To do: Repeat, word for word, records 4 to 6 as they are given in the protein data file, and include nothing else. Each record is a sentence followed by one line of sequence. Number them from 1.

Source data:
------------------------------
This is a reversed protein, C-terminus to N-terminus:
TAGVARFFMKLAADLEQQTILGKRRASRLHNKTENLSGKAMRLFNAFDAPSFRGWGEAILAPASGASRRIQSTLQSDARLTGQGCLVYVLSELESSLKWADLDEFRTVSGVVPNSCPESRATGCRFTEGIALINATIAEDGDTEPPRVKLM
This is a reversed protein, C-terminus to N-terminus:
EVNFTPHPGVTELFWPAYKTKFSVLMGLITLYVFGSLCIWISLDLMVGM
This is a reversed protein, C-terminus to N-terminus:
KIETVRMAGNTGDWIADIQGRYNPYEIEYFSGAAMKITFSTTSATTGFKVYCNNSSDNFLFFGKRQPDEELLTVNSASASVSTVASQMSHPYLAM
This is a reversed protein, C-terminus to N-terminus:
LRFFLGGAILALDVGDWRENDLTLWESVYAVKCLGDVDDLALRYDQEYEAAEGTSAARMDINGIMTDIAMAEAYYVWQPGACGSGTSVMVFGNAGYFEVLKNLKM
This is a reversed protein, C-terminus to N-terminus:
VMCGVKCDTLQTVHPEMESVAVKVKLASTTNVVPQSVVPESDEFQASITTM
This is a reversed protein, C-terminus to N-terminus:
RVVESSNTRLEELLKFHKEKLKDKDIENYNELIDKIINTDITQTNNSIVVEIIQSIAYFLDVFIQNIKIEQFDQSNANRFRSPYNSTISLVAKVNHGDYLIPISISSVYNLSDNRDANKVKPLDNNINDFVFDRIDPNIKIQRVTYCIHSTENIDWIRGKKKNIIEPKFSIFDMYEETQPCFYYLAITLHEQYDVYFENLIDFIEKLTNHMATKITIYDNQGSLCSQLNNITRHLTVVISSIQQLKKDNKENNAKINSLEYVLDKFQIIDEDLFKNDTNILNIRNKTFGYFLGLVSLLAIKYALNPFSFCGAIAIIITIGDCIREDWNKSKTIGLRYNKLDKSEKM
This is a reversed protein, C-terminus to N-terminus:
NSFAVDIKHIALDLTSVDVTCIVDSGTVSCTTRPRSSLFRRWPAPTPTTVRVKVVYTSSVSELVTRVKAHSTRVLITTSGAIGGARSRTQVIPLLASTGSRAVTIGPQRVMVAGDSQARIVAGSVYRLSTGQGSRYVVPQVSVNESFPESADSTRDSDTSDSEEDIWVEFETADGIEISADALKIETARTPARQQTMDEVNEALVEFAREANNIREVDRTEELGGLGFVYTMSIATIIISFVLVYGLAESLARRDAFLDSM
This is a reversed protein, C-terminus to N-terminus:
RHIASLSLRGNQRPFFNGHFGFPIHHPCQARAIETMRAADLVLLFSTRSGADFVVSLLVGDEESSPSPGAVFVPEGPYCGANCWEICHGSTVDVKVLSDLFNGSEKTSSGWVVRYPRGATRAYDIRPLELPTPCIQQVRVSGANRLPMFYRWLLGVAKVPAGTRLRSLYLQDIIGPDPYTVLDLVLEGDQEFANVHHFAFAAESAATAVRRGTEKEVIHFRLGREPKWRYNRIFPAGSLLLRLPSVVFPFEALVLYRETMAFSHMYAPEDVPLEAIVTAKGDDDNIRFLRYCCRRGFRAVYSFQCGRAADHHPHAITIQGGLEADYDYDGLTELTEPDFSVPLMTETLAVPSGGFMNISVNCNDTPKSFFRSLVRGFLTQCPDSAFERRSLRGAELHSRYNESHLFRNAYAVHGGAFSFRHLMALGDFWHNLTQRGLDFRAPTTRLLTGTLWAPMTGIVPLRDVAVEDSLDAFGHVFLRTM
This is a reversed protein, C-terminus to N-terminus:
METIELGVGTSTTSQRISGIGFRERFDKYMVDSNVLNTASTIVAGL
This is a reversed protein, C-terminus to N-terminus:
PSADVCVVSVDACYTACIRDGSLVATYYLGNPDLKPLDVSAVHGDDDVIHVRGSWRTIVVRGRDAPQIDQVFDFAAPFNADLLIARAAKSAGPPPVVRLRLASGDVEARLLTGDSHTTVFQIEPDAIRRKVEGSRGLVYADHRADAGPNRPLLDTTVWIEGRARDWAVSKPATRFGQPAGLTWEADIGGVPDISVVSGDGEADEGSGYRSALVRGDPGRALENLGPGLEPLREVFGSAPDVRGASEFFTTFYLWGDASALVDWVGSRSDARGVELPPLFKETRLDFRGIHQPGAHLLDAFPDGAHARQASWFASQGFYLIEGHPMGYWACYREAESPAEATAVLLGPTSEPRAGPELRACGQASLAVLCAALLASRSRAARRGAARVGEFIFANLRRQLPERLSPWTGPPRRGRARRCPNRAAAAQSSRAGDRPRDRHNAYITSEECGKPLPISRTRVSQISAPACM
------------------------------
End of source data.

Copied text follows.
This is a reversed protein, C-terminus to N-terminus:
LRFFLGGAILALDVGDWRENDLTLWESVYAVKCLGDVDDLALRYDQEYEAAEGTSAARMDINGIMTDIAMAEAYYVWQPGACGSGTSVMVFGNAGYFEVLKNLKM
This is a reversed protein, C-terminus to N-terminus:
VMCGVKCDTLQTVHPEMESVAVKVKLASTTNVVPQSVVPESDEFQASITTM
This is a reversed protein, C-terminus to N-terminus:
RVVESSNTRLEELLKFHKEKLKDKDIENYNELIDKIINTDITQTNNSIVVEIIQSIAYFLDVFIQNIKIEQFDQSNANRFRSPYNSTISLVAKVNHGDYLIPISISSVYNLSDNRDANKVKPLDNNINDFVFDRIDPNIKIQRVTYCIHSTENIDWIRGKKKNIIEPKFSIFDMYEETQPCFYYLAITLHEQYDVYFENLIDFIEKLTNHMATKITIYDNQGSLCSQLNNITRHLTVVISSIQQLKKDNKENNAKINSLEYVLDKFQIIDEDLFKNDTNILNIRNKTFGYFLGLVSLLAIKYALNPFSFCGAIAIIITIGDCIREDWNKSKTIGLRYNKLDKSEKM